Market updates from July
In a Nutshell
This month we saw the continued recovery of the UK, European, and US economies, off the back of the increasingly successful rollout of vaccines, monetary and fiscal support, and the relaxation of covid protection measures.
In converse there was a fall in Asian markets following a further crackdown by China on the technology and education sectors, and bond yields reached record lows, as many investors remain cautious over long-term growth expectations, beyond the perceived bounce-back.
UK Retail’s Recovery
Following June, the UK retail and service sectors continued their recovery, with shops, bars, and restaurants being fully open, and many consumers spending cash which had accumulated during lockdown. This was further buoyed by the increasingly warm weather, the uptake UK-based holidays, and the success of the England team in Euro 2020.
As the month continued however a more mixed picture has developed. The CBI’s monthly survey indicated the influx in demand has been increasingly difficult to meet as supply lines have become disrupted, with expected sales across the distribution sector hitting the lowest point since 1983.
The shortage is in part due to the ongoing issues and delays at UK ports as a result of Brexit, but further exacerbated by the ‘pingdemic’, where staff for warehouses and haulers have been told to isolate, causing widespread labour shortages. The CBI expects low stock levels into the Autumn, which may temper the recent gains made by retailers.
Global Minimum Tax
A further step towards a global minimum corporate tax rate was taken, after the G7’s agreement to a rate of at least 15% in June was rolled out to include a total of 130 countries. This included the BRIC economies, as well as traditional tax havens such as the Cayman Islands and Gibraltar, for a total of 90% of the global economy.
If successful, the measures would hinder the ability of international companies to have profits taxed in nations with lower rates. This could particularly affect the activities of tech giants, who until now have taken advantage of more favourable jurisdictions by ‘profit shifting’ to reduce the impact of tax on their businesses.
A number of exemptions have been proposed, including shipping, financial services, and commodities, however technology companies such as Google, Amazon, and Apple are to be specifically targeted in this framework. The aim is for these changes to be enacted by 2023, and the OECD expects that if rolled out then approximately £73bn could be raised by curbing profit shifting, and a further £110bn from raising the global minimum rate, although it remains to be seen if these proposals can be put into law by each respective country.
Asian markets were heavily affected this month by the increased crackdown from Beijing on the technology and education sectors, and speculation over future sectors to be in their sights.
China’s announcements involved tightening rules for Chinese companies to be listed overseas, or to allow foreign investment, as well as curtailing the business of those already publicly listed. Big casualties of this included Alibaba and Tencent, and the recently listed ride-hailing app, Didi, plunged from its share price high of $16.40 to $8.04 over a couple of weeks.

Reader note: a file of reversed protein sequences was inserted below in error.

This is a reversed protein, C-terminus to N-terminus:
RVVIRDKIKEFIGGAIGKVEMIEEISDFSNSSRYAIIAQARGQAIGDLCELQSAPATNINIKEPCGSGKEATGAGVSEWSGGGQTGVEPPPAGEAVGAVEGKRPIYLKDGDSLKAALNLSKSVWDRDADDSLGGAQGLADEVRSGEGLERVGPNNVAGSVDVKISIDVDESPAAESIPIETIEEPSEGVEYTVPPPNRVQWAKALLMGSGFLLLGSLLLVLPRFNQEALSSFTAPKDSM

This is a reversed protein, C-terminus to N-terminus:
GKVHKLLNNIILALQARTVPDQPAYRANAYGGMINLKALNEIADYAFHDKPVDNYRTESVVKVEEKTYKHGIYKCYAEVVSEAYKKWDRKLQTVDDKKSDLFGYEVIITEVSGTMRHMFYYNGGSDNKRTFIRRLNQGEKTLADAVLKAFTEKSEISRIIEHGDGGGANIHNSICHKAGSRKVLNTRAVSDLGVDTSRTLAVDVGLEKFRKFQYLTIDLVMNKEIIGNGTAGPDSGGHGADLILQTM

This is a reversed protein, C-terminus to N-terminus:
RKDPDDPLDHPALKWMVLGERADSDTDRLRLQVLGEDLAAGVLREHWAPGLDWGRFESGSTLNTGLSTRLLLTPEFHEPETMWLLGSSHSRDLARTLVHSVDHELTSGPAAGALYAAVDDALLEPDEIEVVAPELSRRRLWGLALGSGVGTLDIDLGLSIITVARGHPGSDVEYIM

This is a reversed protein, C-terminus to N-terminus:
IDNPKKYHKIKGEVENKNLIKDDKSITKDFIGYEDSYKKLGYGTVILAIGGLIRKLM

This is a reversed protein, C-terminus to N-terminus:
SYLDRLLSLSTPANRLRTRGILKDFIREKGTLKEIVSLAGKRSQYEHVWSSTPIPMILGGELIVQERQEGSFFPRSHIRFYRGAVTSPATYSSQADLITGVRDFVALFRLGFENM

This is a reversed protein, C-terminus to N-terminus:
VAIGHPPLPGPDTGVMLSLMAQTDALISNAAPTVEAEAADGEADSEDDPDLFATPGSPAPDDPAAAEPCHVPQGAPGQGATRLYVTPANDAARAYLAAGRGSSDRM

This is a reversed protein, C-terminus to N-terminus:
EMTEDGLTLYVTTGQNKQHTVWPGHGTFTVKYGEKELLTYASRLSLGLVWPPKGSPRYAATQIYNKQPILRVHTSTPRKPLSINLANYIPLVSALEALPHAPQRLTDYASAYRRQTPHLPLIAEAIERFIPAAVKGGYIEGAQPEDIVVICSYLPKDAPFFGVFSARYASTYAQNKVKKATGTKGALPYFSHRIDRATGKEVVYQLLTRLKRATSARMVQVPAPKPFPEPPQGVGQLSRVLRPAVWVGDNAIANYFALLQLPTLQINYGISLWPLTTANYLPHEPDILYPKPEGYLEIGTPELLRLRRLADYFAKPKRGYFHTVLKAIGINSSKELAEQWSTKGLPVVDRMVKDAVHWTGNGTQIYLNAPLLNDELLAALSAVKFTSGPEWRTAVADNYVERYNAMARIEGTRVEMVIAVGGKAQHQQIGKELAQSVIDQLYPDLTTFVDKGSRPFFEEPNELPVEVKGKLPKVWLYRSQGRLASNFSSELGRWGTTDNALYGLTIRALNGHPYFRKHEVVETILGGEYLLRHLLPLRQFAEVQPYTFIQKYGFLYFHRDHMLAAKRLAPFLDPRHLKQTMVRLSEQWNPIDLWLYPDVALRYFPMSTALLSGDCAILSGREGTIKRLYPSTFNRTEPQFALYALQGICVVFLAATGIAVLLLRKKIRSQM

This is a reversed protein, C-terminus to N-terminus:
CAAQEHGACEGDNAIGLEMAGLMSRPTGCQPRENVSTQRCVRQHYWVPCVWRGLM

The Chinese education sector has received billions in global investment in recent years, being viewed as a lucrative market due to their highly competitive education system. However, concerns over education becoming increasingly less affordable, and in turn affecting people’s decisions to have children, has led to the government announcing wide scale restrictions on how private educational services may operate.
Following the subsequent decrease in investor sentiment, China has since attempted to allay these concerns by telling brokerages not to ‘over interpret’ its actions, explaining that Chinese firms could still list in the US as long as they met the right requirements. This resulted in a slight recovery toward the end of the month, however this nevertheless highlighted concerns to foreign investors when looking at other lucrative sectors, such as housing, which may also be affected in future, given the apparant willingness for Beijing to restrict outsider investment.
Despite the promising growth which has developed in recent months, for the time being the markets will be heavily subject to confidence over the effectiveness of vaccines, and the success of the continuing global roll out. As data accumulates and further evidence comes to light from vaccine manufacturers over the efficacy against new variations, we will expect the markets to respond accordingly.
What will be of interest ahead is whether the recovery plans of developed economies, such as for the US (the “American Jobs Plan”) and the EU (“Next Generation” fund) are successfully adopted and rolled out, along with the even more ambitious, but nebulous plans of a “Green New Deal”, and the “Build Back Better” proposals.
If successfully implemented, we could see a breakaway from the austerity driven models we have seen for over a decade, and with it potentially higher growth and development. However, given the increasingly polarised political landscape we are seeing across legislators at present, these grand plans may fail to take off effectively, in which case the road to recovery may take much longer.
The value of an investment, and any income from it, can fall or rise. Investors may not get back the full amount they invest. Past performance is not a reliable indicator of future results. Personal opinions may change and should not be seen as advice or a recommendation.